In the future the Global Positioning System will continue to be expanded and improved. Integration with multiple satellite navigation systems will allow for faster communications and more accurate responses. People will come up with new applications to take advantage of these improvements, as well as the additional signals that will be broadcast in the future. Ten years ago, who would have thought that anyone with a cellular phone would be carrying a GPS receiver? How will GPS have changed our lives by 2022? Well wait, watch, and find out.

Hints for Hiking and Traveling with a GPS

What Is It Good For

A Global Positioning System (GPS) receiver, when properly used, will help to guide you to your destination, and will also take you back to where you started. Still, if you really want to be sure that you will not get lost, then in addition to a GPS, you will also need a decent compass, a map and, if you hike in mountainous terrain, an altimeter.

Bearing, Heading and Distance

A GPS, when set to guide you to a specific waypoint displays navigational information derived from signals received from satellites, the most important being Bearing direction from the current location to a waypoint, Heading direction in which you are traveling, both in degrees, and Distance in km or miles to a waypoint. Remember that though one of the GPS displays includes a compass rose, a GPS is not a compass. Unless you move at 10 miles per hour or faster, the Heading and speed indication given by the “compass”  display on the GPS are not reliable.  However,  the BEARING to your next waypoint as reported by the GPS is accurate independent of speed of travel.  This is the reason why you need a compass when hiking. However, some GPS units, in particular those made by Magellan, in addition to the Sun/Moon rise and set computations, superimpose on the compass rose the current position of the sun and the moon. If the sun or the moon are visible, and they are not too high above the horizon, then the Magellan type GPS will also provide you with a convenient and a fairly accurate compass display when you match the compass rose “sun/moon”  with the real sun/moon..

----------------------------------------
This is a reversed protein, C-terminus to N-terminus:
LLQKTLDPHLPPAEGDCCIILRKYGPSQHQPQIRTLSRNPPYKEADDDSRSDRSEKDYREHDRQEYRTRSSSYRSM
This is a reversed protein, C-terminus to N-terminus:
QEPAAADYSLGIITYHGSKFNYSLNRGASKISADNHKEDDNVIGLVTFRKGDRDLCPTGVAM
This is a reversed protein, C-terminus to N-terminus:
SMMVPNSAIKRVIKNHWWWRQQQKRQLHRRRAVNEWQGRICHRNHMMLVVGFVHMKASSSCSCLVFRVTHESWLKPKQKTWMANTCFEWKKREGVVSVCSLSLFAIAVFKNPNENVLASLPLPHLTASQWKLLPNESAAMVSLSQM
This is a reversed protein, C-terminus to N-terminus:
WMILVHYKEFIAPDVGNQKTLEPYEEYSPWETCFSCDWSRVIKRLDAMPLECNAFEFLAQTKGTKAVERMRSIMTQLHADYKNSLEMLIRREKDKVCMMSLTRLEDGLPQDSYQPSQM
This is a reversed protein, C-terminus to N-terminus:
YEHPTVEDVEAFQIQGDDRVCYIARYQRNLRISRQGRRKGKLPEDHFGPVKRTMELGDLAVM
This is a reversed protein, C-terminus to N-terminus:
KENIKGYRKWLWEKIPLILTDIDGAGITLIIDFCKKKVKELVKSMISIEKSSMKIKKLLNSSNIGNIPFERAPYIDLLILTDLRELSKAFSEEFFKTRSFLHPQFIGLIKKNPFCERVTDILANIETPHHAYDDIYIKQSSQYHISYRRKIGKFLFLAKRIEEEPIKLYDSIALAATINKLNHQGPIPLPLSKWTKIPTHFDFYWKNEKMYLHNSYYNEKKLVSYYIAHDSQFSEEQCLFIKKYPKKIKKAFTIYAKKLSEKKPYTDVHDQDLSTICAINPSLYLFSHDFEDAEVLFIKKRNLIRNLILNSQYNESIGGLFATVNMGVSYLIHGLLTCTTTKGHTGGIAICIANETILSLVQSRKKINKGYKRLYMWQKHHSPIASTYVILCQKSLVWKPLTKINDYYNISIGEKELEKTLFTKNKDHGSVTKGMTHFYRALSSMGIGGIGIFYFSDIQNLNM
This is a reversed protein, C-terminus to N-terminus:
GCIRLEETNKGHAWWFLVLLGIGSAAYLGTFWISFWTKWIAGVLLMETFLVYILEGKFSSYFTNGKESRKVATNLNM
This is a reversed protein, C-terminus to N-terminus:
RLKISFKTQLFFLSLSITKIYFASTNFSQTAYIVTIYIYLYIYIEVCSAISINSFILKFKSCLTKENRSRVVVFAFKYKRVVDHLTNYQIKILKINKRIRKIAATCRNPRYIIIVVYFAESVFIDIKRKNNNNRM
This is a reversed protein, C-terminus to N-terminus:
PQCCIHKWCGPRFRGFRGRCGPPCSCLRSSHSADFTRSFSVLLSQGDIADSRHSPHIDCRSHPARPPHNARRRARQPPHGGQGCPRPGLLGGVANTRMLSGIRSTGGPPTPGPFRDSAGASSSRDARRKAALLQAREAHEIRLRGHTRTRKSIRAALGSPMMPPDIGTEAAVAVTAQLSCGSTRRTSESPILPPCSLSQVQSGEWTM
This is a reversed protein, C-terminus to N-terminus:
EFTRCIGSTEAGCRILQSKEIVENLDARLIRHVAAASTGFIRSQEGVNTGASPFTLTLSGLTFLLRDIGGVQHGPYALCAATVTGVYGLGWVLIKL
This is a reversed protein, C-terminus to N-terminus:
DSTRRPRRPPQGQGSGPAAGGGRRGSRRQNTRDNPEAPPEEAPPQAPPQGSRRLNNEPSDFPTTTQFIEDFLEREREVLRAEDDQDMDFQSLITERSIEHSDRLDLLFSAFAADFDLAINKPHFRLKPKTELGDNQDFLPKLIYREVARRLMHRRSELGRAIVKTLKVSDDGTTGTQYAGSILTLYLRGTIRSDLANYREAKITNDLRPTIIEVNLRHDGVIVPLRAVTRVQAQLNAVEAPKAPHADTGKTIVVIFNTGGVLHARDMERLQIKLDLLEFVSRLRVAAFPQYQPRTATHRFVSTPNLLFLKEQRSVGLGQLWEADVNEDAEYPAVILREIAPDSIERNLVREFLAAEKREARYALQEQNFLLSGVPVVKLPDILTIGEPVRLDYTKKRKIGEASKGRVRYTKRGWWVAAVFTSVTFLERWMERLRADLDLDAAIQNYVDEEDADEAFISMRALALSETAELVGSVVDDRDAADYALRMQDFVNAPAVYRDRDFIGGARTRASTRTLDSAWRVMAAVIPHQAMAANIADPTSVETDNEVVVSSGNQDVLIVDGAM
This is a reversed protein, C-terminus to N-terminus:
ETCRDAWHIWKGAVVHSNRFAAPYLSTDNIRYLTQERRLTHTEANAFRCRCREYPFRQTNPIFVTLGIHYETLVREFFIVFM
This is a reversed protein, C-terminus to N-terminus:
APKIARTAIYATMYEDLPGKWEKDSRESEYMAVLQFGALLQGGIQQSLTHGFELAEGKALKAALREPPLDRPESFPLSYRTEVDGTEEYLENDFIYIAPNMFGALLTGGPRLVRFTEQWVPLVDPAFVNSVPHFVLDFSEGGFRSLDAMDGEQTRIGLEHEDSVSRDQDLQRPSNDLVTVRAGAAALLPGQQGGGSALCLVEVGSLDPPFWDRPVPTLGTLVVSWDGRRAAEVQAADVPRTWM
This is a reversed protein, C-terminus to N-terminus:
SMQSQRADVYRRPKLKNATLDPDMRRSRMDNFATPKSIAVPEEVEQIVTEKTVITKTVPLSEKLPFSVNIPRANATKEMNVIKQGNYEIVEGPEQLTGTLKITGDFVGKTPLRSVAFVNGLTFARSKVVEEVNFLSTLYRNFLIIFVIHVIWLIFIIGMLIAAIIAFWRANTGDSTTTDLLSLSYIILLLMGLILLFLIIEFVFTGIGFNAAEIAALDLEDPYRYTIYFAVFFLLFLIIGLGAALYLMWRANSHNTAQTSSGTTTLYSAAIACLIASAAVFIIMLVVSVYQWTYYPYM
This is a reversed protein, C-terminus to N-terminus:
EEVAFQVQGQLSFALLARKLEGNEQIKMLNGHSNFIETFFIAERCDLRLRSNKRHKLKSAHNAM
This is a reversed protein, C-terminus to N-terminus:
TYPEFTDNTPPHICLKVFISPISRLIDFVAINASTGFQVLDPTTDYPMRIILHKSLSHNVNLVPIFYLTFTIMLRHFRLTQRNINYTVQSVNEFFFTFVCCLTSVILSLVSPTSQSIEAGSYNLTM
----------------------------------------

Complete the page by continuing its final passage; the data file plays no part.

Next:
Magnetic Deviation

Most GPS units let you choose between True and Magnetic North. The magnetic deviation computed by your GPS is of course an approximation based on your current position. It may vary by a few degrees from the actual magnetic deviation. However, unless you know the exact magnetic deviation for your location, use the one provided by the GPS to coordinate the GPS with the compass readings.

Marking Starting and Intermediate Locations

When traveling or hiking a GPS lets you easily enter/mark coordinates of your current location usually by pressing once or twice a certain key. Always mark your starting location so that you can find your way back after the hike and also mark intermediate points.

Hiking in the Woods

When you hike under dense foliage your GPS may have difficulty locking on to satellites. In general, once a lock is achieved, it is easier to keep it, even under heavy foliage, then to reacquire the satellites under the same conditions. Thus try to keep the GPS on while hiking in dense woods. If the satellite lock is lost try to find a clearing to reacquire them.

Traveling or Hiking to a Specific Waypoint

You can either follow a route consisting of several waypoints or you can set the GPS to guide you to a specific waypoint. In either case the GPS display will show the distance to the next waypoint and the Bearing to that waypoint. Set your compass to that Bearing and follow the compass. You will not need the compass if you travel at 10 miles/hour or more the Heading indicator on the GPS is then reliable. As you walk or travel, the distance to the next waypoint should be getting smaller if it does not, than you better check your equipment. Sometimes as you follow a trail, or drive on a city street, you know that to get to a specific waypoint you will have to make, e.g., a 90 degree turn. The problem is that you dont know exactly when to turn. To find out when to turn watch the Bearing to that waypoint on your GPS and watch your current Heading (on the compass if you walk, on the GPS if you drive). As you approach your turning point the Bearing should be approximately 90 degree less than the Heading for the left turn or 90 degree more for the right turn. Of course if you straddle 360 degree mark, you will have to correct for it by adding or subtracting 360. E.g., if your Heading is 10 degrees and you expect to make a 90 degree left turn, then proceed till the Bearing indicator shows 10 90 + 360 = 280 degrees.


Due to the Selective Availability, a fudge factor introduced by the Defense Department, signal reflections, atmospheric phenomena, number and spatial geometry of visible satellites and the inherent precision of the GPS satellite clocks, there will always be some error in determining your location, speed and altitude from GPS readings. I find my GPS to be accurate to within 0.1 miles most of the time. However, occasionally the error can go up to 0.25 (or more) miles. Take this error into account when hiking. The altitude accuracy is specified as +/- 600 feet (95% confidence)  that is why you should also carry an altimeter.

Source: GPSInformation

Navigation equipment

The most basic navigational instrument found on any vessel is the compass. Despite having been in existence for hundreds of years and being continually refined and modified, with new improved types being introduced, it retains a central role in the navigation of any sea-going vessel.